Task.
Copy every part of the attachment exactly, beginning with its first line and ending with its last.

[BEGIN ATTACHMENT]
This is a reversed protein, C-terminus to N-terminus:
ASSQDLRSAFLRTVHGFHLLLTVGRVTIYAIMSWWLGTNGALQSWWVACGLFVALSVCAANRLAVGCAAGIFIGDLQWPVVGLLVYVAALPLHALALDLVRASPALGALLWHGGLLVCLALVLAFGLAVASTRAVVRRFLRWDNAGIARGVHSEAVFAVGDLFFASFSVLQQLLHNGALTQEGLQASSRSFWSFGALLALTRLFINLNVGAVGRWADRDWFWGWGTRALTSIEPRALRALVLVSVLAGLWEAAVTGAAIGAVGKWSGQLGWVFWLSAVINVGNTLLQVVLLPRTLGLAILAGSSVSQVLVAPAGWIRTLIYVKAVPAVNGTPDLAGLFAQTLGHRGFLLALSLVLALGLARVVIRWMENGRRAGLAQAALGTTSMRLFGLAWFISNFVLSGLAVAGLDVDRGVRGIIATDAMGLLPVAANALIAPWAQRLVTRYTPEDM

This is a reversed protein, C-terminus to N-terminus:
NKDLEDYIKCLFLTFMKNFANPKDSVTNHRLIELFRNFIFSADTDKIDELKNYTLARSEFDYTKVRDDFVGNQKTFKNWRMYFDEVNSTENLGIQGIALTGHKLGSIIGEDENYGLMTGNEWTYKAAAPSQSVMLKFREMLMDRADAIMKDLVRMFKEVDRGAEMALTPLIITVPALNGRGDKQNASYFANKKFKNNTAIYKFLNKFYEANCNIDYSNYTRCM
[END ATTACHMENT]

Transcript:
This is a reversed protein, C-terminus to N-terminus:
ASSQDLRSAFLRTVHGFHLLLTVGRVTIYAIMSWWLGTNGALQSWWVACGLFVALSVCAANRLAVGCAAGIFIGDLQWPVVGLLVYVAALPLHALALDLVRASPALGALLWHGGLLVCLALVLAFGLAVASTRAVVRRFLRWDNAGIARGVHSEAVFAVGDLFFASFSVLQQLLHNGALTQEGLQASSRSFWSFGALLALTRLFINLNVGAVGRWADRDWFWGWGTRALTSIEPRALRALVLVSVLAGLWEAAVTGAAIGAVGKWSGQLGWVFWLSAVINVGNTLLQVVLLPRTLGLAILAGSSVSQVLVAPAGWIRTLIYVKAVPAVNGTPDLAGLFAQTLGHRGFLLALSLVLALGLARVVIRWMENGRRAGLAQAALGTTSMRLFGLAWFISNFVLSGLAVAGLDVDRGVRGIIATDAMGLLPVAANALIAPWAQRLVTRYTPEDM

This is a reversed protein, C-terminus to N-terminus:
NKDLEDYIKCLFLTFMKNFANPKDSVTNHRLIELFRNFIFSADTDKIDELKNYTLARSEFDYTKVRDDFVGNQKTFKNWRMYFDEVNSTENLGIQGIALTGHKLGSIIGEDENYGLMTGNEWTYKAAAPSQSVMLKFREMLMDRADAIMKDLVRMFKEVDRGAEMALTPLIITVPALNGRGDKQNASYFANKKFKNNTAIYKFLNKFYEANCNIDYSNYTRCM